Chip multiprocessors (CMPs) are becoming increasingly popular. A CMP has two or more processor cores implemented on the same integrated circuit (IC) device. The increase in popularity may be due, at least in part, to the notion that a CMP may be a more efficient use of the millions of transistors that may be included on an integrated circuit than, for example, a more elaborate single processor. For example, by sharing processing loads between processor cores, a CMP may execute some tasks at a lower frequency than that required by some single core processors. Lower frequencies may translate in some cases to savings in power and a reduction in the thermal budget.

Since CMPs include multiple processor cores, they may also include circuitry associated with each core. For example, a CMP may include one or more separate cache memories for each processor core. In addition, a CMP may include interconnection circuitry that connects the processor cores to each other and to the chip input/output pins. Due to the structure and complexity of CMPs, manufacturing CMPs to be fully functional may be a challenge.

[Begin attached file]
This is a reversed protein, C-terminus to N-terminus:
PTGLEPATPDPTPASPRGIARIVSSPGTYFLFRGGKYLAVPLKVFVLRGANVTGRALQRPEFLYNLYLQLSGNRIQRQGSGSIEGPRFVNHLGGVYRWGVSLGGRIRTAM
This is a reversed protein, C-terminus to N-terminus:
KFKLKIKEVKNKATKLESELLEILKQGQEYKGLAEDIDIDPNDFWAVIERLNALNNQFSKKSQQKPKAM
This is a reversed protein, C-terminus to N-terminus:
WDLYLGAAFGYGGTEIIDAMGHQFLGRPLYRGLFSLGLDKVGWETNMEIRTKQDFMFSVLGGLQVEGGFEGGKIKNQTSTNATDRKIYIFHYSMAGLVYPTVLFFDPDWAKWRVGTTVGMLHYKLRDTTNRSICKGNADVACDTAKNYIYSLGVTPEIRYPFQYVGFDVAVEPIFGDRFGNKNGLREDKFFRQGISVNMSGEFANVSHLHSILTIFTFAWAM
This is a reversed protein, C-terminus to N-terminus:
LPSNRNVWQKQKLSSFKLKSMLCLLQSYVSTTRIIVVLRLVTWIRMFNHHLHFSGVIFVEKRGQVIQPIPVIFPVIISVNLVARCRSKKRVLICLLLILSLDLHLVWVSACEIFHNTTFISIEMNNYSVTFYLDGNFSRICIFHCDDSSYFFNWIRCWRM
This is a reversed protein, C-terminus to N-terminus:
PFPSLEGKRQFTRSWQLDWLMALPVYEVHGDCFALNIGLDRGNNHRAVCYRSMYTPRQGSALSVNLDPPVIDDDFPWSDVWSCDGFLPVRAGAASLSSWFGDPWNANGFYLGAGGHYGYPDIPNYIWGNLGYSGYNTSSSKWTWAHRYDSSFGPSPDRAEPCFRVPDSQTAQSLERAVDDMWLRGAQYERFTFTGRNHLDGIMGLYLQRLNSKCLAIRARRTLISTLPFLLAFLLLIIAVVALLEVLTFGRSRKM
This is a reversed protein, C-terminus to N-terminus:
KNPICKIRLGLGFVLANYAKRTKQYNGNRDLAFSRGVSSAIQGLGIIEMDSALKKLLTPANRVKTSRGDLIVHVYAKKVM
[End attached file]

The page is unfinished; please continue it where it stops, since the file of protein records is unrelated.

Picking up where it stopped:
SUMMARY

Various embodiments of reconfiguration of a processing node including a first processor core and a second processor core are disclosed. In one embodiment, the first processor core includes a first cache memory, such as an L2 cache, for example. The second processor core also includes a second cache memory, such as an L2 cache memory. The processing node further includes a configuration unit that is coupled to the first processor core and the second processor core. The configuration unit may selectably disable portions of the first and the second cache memories.

In one specific implementation, the configuration unit may include one or more storages for storing values that indicate configuration preferences of the first and second processor cores.

In another specific implementation, the configuration unit may further selectably disable portions of the first and the second cache memories dependent upon the values stored within the storages.